Mission: To inspire people to preserve the art, craft, and context of historic buildings and places to promote our cultural heritage as a vital element of livable, sustainable communities.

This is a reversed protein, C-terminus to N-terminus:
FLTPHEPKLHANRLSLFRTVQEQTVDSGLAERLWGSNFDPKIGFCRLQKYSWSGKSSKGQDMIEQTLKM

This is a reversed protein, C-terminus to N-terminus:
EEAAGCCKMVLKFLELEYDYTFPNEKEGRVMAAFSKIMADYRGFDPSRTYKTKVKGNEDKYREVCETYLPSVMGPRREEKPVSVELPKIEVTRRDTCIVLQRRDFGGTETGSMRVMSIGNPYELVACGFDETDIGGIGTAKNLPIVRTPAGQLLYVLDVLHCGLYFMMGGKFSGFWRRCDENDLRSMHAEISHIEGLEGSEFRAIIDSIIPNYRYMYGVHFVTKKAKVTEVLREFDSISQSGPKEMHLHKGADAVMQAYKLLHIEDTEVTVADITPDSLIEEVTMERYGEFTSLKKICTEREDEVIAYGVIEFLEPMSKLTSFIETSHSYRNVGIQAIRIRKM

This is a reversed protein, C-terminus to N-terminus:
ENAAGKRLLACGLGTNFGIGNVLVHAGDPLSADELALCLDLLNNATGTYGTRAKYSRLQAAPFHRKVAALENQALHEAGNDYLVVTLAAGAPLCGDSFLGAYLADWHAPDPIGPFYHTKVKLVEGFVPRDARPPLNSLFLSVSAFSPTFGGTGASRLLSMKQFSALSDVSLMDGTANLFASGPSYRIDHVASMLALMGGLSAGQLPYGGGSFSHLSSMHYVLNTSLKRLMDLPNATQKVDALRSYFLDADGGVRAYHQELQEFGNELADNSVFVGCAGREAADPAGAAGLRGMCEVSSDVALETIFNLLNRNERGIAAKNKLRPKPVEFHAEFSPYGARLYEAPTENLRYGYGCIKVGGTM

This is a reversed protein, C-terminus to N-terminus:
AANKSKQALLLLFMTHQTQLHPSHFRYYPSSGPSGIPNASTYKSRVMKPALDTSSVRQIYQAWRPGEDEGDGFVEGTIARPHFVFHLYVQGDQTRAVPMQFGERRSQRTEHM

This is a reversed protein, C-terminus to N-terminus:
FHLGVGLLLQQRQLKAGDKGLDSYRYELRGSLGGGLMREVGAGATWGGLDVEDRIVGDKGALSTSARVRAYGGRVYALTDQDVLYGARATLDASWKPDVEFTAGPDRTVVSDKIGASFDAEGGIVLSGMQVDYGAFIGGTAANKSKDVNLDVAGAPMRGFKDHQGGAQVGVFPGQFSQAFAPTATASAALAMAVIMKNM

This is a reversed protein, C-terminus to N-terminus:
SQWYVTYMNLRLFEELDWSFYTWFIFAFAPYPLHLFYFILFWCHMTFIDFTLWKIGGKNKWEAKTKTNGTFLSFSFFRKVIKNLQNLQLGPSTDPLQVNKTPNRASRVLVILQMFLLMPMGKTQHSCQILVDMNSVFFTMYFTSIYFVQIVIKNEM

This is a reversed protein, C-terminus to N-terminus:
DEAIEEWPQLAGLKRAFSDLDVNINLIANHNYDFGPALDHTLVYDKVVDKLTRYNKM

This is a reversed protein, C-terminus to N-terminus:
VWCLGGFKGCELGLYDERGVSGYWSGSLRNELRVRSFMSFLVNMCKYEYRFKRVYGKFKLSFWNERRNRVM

Programs: Osco-milligan foundation 2014 - accomplishmentsthe architectural heritage center is owned and operated by the bosco-milligan foundation. Our ongoing efforts to shape and preserve portland and its neighborhoods, through advocacy and education with impact, were significantly increased in 2014, both at the ahc and in the community. The ahc continued providing leadership throughout the metro area to preserve our irreplaceable building legacy, for now and for future generations. The foundations architectural heritage center is built around people who care about the sense of community created by traditional neighborhoods, livable downtowns with landmarks both grand and modest, and the familiar schools, churches, and storefronts. We are not about stopping the future. Instead, we believe that some of the real and authentic buildings that form our communities should be permanent, and that goal is about the future. In light of the increasing number of home demolitions in portland, we partnered with the laurelhurst neighborhood association in successful efforts to save from demolition the markham house, a signature building in the neighborhood, and currently being rehabilitated. Much of our advocacy was centered around the epidemic of demolitions issue, with presentations from board and staff to the portland city council, continued leadership with the portland coalition for historic resources, blog, facebook posts, and electronic and print newsletter articles to our members and associates. We have remained active participants with the city of portlands west quadrant plan and se quadrant plan, the morris marks house, and new chinatown/ japantown, as well as responding to requests for technical assistance and queries from the public. Our collections of building artifacts work centered around two major projects the relocation of the majority of our artifacts from one of our rented warehouse to another, and hardware cataloguing. The previous warehouse was closed for renovation into a new use, necessitating researching and securing new space, and extensive planning for and orchestration of the move, completed in january, 2015. The hardware project, partially funded with a grant from the oregon heritage commission, primarily addressed the organization and rehousing of doorknobs, plates, and locksets; it was carried out by staff and volunteers trained for these tasks. Increased library availability was achieved through scheduling a time for weekly walk-in research assistance. We also hosted a free library open house and a local author book signing event in february, to teach the public about our research resources and records preservation. Staff and volunteers answered questions about building history research and preservation, local history, and oregon architects, and shared artifacts not normally on display. We had a partial artifacts donation moratorium in place during the multi-month moving process; among the items we accepted by donation were: an 1892 crystal chandelier from the perkins hotel, hardware from the walnut park apartments, two late 19th century brass vent covers from the david dunne house, and books for our library, such as sweets catalogue of building construction. In the administrative realm, two trustees left the board and four joined. Many of our electronic files were analyzed and transferred to a new-cloud based storage system which will be in active use in 2015. Continued work on our paper files has resulted in reduced duplication of what has been retained, and increased physical space available for new materials that require retention in paper form. Impact of our work: between our print and on-line communications, we communicated regularly with about 4,000 people in 2014, and added 338 new people into our database. We developed and presented 77 programs, tours, and events in 2014 and attendance totaled 3,543 an increase from 3,400 from the previous year. Program offerings included a special presentation by the national trust for historic preservations preservation green lab in seattle on their groundbreaking older smaller better study which quantified the valuable role that rehabilitated vintage buildings play in making a city sustainable. Our walking/biking tour offerings were expanded with exploration of new territory of eight new tours, including the new chinatown/ japantown historic district, oregon city, and the piedmont neighborhood. We presented four programs on local architects, including wade pipes, for whom we have substantial archival materials but had not yet developed a program. Style-oriented presentations included the victorian era and the part of english cottage revival style referred to as storybook houses. Home preservation topics include wood window rehabilitation, radon and seismic mitigation, and mid-century modern renovation. The new exhibit in the meyer memorial trust gallery in 2014 was old growth architecture: the art, craft, and function of wood featuring artifacts illustrating the abundant use of wood in our regions architecture. Logos, monograms, and corporate imagery: the fine ornament of emblematic hardware was exhibited in our hardware gallery to highlight advertising uses of hardware, along with a continuing permanent historic hardware overview. We continued to present changing exhibits of historic pottery loaned by local collectors to supplement offerings from our own collections. Local artists utilized our walls for four solo shows (including our annual student show featuring our youngest solo artist ever 14 and very talented) and four group shows. We were pleased to partner with the regional arts and culture council in may, national historic preservation month, to show architecture and place-oriented selections from their publicly-owned collection. Our largest annual fundraiser, the riches of a city heritage auction was organized around the theme of neighbors in preservation, and highlighted preservation accomplishments city-wide. Funds were raised for operations and for improvements/ repairs to our 1883 national register-listed building. The 5th annual heritage home tour, our second-largest annual fundraiser, showcased five homes of architectural and historical distinction with a theme of made in portland. Our database was expanded with 337 new entries this year, of whom 118 became members. We completed the year with a total of 1,072 members. We expanded our social media impact with an addition of 402 friends to our facebook page. Our dedicated volunteers, numbering 412 in 2014, contributed a total of 4,002 hours. Education-related volunteers contributed the highest number of hours for the fifth year in a row, with a total of 825. Auction volunteers contributed the next highest number of hours with 679, while exhibits and historic hardware cataloguing volunteers were not far behind at 668. Also notable were the efforts of our front desk volunteers, who contributed 611 hours. As we head into the 10th anniversary of the opening of the architectural heritage center, we can only agree with a member who wrote: i love how architecture defines an area, whether urban or rural. The buildings tell stories. We strive to tell those stories to elected officials, including portland city council members, homeowners and aspiring homeowners neighbors, neighborhood activists, legislators, students, and visitors to always communicate how those landmarks can and should be part of our future.